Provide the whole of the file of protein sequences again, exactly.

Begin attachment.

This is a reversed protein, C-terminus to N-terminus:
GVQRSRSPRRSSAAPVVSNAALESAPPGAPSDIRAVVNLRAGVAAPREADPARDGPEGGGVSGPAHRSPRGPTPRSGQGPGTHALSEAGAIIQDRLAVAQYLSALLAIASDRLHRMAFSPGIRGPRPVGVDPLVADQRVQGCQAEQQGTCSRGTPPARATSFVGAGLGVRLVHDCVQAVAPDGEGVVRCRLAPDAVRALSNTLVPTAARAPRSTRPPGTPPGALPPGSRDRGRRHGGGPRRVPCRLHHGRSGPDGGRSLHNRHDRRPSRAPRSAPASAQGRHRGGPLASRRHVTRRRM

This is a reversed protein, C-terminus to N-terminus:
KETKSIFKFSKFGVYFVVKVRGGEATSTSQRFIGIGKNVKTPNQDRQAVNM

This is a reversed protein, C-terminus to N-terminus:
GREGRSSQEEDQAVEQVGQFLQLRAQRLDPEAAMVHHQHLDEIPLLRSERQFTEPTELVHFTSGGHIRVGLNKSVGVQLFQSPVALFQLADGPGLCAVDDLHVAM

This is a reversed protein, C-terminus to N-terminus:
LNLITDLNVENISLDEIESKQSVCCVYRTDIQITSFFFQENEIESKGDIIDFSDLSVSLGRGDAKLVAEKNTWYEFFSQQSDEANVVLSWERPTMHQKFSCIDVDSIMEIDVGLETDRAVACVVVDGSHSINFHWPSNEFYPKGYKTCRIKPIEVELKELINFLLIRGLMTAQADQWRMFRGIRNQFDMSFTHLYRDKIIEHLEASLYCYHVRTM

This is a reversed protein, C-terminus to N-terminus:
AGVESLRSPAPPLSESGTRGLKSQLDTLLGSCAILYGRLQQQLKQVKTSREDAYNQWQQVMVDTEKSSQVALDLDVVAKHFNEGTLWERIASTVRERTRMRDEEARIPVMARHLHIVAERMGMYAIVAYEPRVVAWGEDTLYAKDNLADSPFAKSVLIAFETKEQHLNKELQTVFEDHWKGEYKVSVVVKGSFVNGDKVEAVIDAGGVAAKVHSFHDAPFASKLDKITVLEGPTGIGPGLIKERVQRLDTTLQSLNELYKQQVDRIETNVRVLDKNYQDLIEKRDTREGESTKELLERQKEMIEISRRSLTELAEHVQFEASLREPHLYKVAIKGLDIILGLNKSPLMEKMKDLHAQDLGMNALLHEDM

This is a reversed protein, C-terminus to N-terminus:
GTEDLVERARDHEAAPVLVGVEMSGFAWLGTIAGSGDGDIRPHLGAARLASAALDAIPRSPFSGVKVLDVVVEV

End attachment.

This is a reversed protein, C-terminus to N-terminus:
GVQRSRSPRRSSAAPVVSNAALESAPPGAPSDIRAVVNLRAGVAAPREADPARDGPEGGGVSGPAHRSPRGPTPRSGQGPGTHALSEAGAIIQDRLAVAQYLSALLAIASDRLHRMAFSPGIRGPRPVGVDPLVADQRVQGCQAEQQGTCSRGTPPARATSFVGAGLGVRLVHDCVQAVAPDGEGVVRCRLAPDAVRALSNTLVPTAARAPRSTRPPGTPPGALPPGSRDRGRRHGGGPRRVPCRLHHGRSGPDGGRSLHNRHDRRPSRAPRSAPASAQGRHRGGPLASRRHVTRRRM

This is a reversed protein, C-terminus to N-terminus:
KETKSIFKFSKFGVYFVVKVRGGEATSTSQRFIGIGKNVKTPNQDRQAVNM

This is a reversed protein, C-terminus to N-terminus:
GREGRSSQEEDQAVEQVGQFLQLRAQRLDPEAAMVHHQHLDEIPLLRSERQFTEPTELVHFTSGGHIRVGLNKSVGVQLFQSPVALFQLADGPGLCAVDDLHVAM

This is a reversed protein, C-terminus to N-terminus:
LNLITDLNVENISLDEIESKQSVCCVYRTDIQITSFFFQENEIESKGDIIDFSDLSVSLGRGDAKLVAEKNTWYEFFSQQSDEANVVLSWERPTMHQKFSCIDVDSIMEIDVGLETDRAVACVVVDGSHSINFHWPSNEFYPKGYKTCRIKPIEVELKELINFLLIRGLMTAQADQWRMFRGIRNQFDMSFTHLYRDKIIEHLEASLYCYHVRTM

This is a reversed protein, C-terminus to N-terminus:
AGVESLRSPAPPLSESGTRGLKSQLDTLLGSCAILYGRLQQQLKQVKTSREDAYNQWQQVMVDTEKSSQVALDLDVVAKHFNEGTLWERIASTVRERTRMRDEEARIPVMARHLHIVAERMGMYAIVAYEPRVVAWGEDTLYAKDNLADSPFAKSVLIAFETKEQHLNKELQTVFEDHWKGEYKVSVVVKGSFVNGDKVEAVIDAGGVAAKVHSFHDAPFASKLDKITVLEGPTGIGPGLIKERVQRLDTTLQSLNELYKQQVDRIETNVRVLDKNYQDLIEKRDTREGESTKELLERQKEMIEISRRSLTELAEHVQFEASLREPHLYKVAIKGLDIILGLNKSPLMEKMKDLHAQDLGMNALLHEDM

This is a reversed protein, C-terminus to N-terminus:
GTEDLVERARDHEAAPVLVGVEMSGFAWLGTIAGSGDGDIRPHLGAARLASAALDAIPRSPFSGVKVLDVVVEV